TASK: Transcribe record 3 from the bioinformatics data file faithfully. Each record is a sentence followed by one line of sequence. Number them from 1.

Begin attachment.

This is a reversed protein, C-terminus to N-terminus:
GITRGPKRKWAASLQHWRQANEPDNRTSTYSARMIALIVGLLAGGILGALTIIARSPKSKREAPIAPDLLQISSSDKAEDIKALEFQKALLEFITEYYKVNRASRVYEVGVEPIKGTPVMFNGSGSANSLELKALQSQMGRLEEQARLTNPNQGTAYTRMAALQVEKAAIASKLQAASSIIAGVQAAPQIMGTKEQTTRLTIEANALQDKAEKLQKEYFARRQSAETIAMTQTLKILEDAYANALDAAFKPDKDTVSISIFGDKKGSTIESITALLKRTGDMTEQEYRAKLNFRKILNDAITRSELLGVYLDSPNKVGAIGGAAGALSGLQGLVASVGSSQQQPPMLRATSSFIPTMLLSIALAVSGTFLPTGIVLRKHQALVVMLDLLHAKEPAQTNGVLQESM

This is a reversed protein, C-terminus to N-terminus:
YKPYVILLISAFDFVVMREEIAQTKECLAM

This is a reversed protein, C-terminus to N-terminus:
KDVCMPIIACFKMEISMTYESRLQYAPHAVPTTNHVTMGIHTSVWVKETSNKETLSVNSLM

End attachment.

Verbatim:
This is a reversed protein, C-terminus to N-terminus:
KDVCMPIIACFKMEISMTYESRLQYAPHAVPTTNHVTMGIHTSVWVKETSNKETLSVNSLM